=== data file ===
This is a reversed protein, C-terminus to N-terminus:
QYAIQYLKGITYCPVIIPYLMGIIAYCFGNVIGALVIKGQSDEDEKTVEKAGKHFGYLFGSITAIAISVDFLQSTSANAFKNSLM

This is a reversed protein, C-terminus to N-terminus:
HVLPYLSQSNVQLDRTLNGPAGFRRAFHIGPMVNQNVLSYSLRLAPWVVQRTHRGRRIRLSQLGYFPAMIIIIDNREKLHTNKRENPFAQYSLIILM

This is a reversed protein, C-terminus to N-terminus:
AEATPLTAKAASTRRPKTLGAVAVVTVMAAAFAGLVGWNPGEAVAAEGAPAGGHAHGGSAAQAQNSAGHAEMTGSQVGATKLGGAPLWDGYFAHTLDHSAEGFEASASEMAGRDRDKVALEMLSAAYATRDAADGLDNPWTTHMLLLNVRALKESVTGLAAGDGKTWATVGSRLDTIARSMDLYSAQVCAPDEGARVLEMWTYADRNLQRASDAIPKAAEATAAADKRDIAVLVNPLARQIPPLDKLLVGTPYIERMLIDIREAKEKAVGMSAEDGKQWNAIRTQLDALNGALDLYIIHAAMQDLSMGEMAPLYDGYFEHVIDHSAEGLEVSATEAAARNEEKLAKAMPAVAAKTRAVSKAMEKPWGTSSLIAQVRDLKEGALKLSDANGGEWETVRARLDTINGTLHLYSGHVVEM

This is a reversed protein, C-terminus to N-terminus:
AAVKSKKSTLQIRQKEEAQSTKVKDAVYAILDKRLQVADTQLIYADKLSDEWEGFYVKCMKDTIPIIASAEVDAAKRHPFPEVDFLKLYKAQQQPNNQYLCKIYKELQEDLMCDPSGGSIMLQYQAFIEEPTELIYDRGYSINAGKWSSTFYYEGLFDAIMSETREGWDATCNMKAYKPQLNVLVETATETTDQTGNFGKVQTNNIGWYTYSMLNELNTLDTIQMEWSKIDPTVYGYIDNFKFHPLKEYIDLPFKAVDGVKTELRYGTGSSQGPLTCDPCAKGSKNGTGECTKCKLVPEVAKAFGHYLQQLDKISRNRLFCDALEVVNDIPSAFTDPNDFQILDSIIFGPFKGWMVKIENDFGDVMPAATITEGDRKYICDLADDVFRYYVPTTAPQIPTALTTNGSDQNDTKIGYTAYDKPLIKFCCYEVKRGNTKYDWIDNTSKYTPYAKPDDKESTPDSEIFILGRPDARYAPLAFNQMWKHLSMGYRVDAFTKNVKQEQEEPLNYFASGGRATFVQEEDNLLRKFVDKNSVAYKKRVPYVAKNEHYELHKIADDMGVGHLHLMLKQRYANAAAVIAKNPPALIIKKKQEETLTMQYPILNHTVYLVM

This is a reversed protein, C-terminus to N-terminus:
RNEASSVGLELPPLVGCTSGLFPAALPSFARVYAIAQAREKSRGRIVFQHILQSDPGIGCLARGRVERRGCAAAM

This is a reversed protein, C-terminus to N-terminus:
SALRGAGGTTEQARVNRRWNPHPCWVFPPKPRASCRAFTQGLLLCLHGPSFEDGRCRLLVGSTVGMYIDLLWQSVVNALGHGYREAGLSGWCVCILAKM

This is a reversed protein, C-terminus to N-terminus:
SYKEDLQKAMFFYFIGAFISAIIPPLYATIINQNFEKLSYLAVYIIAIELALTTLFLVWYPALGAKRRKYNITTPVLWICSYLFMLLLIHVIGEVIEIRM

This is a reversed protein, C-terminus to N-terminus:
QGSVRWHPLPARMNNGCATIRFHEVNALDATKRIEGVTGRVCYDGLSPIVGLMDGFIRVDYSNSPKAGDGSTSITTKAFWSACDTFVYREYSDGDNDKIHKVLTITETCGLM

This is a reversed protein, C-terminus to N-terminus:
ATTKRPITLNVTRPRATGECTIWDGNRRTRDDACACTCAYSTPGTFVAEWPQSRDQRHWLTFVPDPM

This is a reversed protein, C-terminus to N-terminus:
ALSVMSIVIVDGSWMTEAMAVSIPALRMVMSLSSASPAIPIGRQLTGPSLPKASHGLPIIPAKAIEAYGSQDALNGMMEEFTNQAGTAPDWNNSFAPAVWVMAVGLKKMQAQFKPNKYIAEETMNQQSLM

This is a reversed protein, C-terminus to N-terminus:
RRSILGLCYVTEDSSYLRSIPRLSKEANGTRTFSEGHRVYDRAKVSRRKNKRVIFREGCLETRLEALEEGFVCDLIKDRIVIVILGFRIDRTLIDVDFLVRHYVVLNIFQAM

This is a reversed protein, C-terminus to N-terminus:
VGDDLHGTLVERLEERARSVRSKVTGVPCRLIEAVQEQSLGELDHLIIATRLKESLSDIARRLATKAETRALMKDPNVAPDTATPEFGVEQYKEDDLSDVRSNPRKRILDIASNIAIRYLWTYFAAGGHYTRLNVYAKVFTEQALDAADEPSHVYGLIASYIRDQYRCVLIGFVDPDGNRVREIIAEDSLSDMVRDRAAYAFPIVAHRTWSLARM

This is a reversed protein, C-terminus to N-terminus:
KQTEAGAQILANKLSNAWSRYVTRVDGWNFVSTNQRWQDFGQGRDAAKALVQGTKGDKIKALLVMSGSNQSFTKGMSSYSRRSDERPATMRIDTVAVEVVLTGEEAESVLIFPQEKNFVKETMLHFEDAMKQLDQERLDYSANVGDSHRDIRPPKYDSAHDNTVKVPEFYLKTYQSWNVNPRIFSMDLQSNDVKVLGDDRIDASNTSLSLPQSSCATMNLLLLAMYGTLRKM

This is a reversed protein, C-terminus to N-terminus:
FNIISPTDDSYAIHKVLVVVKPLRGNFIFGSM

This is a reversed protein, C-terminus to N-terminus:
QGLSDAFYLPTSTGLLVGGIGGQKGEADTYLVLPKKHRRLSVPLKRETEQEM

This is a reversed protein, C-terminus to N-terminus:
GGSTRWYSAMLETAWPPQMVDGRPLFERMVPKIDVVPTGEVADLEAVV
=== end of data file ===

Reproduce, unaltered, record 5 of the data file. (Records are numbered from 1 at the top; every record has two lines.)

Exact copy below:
This is a reversed protein, C-terminus to N-terminus:
RNEASSVGLELPPLVGCTSGLFPAALPSFARVYAIAQAREKSRGRIVFQHILQSDPGIGCLARGRVERRGCAAAM